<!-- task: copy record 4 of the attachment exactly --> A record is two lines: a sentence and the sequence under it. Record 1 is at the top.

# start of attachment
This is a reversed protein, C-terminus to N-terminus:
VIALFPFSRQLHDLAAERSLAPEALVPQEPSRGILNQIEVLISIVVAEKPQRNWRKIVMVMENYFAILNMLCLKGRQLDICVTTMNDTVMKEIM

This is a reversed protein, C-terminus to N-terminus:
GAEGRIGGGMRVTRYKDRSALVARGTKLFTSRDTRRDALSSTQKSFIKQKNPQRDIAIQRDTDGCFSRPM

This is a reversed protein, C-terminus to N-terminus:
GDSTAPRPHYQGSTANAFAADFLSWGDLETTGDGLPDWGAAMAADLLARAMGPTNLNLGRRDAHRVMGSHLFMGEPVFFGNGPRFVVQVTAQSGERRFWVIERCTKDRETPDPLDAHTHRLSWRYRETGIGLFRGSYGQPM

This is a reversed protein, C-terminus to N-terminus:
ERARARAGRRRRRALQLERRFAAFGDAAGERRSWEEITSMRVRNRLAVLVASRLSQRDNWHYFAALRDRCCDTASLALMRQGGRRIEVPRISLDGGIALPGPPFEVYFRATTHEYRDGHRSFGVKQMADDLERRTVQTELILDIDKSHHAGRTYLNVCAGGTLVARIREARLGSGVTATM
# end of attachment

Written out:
This is a reversed protein, C-terminus to N-terminus:
ERARARAGRRRRRALQLERRFAAFGDAAGERRSWEEITSMRVRNRLAVLVASRLSQRDNWHYFAALRDRCCDTASLALMRQGGRRIEVPRISLDGGIALPGPPFEVYFRATTHEYRDGHRSFGVKQMADDLERRTVQTELILDIDKSHHAGRTYLNVCAGGTLVARIREARLGSGVTATM